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snowstorm

3D Views of February Snow Storms from GPM
Download this video in HD formats from NASA Goddard's Scientific Visualization Studio The Global Precipitation Measurement (GPM) Core Observatory captured a 3-D image of a winter storm on Feb. 17, 2015, that left 6 to 12 inches of snow over much of Kentucky, southwestern West Virginia and northwestern North Carolina. The shades of blue indicate rates of snowfall, with more intense snowfall shown in darker blue. Intense rainfall is shown in red. The imagery shows great variation in precipitation types over the southeastern United States. Download this video in HD formats from NASA Goddard's...
GPM Data from a March 2014 Snostorm
Image Credit: NASA's Goddard Space Flight Center Download this video in HD formats from NASA Goddard's Scientific Visualization Studio The most accurate and comprehensive collection of rain, snowfall and other types of precipitation data ever assembled now is available to the public. This new resource for climate studies, weather forecasting, and other applications is based on observations by the Global Precipitation Measurement (GPM) Core Observatory, a joint mission of NASA and the Japan Aerospace Exploration Agency (JAXA), with contributions from a constellation of international partner...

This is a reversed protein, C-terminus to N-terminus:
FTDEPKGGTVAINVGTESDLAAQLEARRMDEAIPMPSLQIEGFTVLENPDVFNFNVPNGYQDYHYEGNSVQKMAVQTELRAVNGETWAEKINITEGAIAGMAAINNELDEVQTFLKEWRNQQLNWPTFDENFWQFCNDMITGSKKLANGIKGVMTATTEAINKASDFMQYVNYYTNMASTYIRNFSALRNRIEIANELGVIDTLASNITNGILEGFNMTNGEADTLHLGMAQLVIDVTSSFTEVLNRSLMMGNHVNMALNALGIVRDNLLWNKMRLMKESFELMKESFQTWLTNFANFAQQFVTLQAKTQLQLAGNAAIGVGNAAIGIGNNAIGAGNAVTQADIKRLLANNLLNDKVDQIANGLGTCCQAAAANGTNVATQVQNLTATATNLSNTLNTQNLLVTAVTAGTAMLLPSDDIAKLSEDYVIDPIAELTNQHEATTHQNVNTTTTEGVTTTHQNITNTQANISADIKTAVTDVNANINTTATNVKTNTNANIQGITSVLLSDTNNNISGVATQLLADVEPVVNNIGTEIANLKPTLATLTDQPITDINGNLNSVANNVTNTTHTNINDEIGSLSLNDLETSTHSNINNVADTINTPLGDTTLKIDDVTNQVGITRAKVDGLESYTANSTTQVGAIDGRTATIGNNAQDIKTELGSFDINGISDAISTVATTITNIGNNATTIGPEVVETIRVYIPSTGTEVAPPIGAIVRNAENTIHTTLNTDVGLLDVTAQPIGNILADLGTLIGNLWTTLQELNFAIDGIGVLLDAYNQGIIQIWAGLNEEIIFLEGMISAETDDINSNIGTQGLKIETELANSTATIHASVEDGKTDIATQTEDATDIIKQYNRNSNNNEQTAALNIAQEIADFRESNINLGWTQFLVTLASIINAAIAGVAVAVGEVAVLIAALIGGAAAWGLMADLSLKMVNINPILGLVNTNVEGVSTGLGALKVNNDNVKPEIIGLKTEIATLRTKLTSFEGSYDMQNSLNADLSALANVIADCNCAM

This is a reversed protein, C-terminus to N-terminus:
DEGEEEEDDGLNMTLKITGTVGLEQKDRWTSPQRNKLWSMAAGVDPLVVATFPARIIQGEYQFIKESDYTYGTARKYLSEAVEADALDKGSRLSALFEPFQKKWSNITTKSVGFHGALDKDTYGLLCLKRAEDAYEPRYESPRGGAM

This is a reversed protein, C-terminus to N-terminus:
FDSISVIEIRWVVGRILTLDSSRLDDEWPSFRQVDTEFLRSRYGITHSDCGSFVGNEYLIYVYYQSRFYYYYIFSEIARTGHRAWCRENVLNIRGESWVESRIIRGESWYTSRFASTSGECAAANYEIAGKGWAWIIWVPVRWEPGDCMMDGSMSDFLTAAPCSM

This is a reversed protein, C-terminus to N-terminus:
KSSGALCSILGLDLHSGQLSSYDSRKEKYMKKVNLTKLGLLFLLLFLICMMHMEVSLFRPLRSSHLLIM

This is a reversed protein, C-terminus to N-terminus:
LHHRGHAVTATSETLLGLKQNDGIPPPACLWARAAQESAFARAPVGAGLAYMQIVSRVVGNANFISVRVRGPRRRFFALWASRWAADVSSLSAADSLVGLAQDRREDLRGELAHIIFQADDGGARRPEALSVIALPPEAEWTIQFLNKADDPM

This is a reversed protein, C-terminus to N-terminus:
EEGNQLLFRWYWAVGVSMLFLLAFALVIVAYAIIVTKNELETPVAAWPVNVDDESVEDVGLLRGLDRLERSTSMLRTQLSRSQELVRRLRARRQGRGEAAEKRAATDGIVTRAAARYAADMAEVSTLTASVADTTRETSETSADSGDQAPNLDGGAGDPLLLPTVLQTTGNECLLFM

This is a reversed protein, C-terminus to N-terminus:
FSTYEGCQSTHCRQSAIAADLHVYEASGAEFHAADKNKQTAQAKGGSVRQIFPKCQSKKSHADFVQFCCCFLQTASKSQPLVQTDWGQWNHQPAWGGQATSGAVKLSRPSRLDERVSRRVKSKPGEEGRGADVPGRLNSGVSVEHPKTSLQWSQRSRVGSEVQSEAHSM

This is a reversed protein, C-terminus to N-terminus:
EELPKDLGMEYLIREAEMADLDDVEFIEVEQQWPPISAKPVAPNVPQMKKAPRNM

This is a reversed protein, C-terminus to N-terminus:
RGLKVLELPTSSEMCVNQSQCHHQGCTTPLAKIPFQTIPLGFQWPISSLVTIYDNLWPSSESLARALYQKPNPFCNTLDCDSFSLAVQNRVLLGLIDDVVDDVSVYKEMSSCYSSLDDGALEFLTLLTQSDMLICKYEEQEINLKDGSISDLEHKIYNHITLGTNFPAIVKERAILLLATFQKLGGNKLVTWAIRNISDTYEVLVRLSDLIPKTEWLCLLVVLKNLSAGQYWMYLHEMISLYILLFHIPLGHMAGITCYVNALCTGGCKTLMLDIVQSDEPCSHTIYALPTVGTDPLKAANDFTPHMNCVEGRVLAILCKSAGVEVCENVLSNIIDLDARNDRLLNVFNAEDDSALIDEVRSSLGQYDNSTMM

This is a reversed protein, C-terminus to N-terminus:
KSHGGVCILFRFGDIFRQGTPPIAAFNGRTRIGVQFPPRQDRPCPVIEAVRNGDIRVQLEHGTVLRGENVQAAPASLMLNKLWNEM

Precipitation Measured from U.S. Winter Storm

Freezing rain and snow from a winter storm have caused power outages and deaths from the southeastern to the northeastern United States. The TRMM-based, near-real time Multi-satellite Precipitation Analysis (TMPA) at the NASA Goddard Space Flight Center is used to estimate precipitation for much of the globe. TMPA (liquid) precipitation totals (mm) are shown for the week from February 7-14, 2014 when a winter storm was moving through the area. Snow depths can be expected to be 10 to 12 times that for the same amount of rainfall. Liquid precipitation estimates of over 110mm (~4.3 inches) are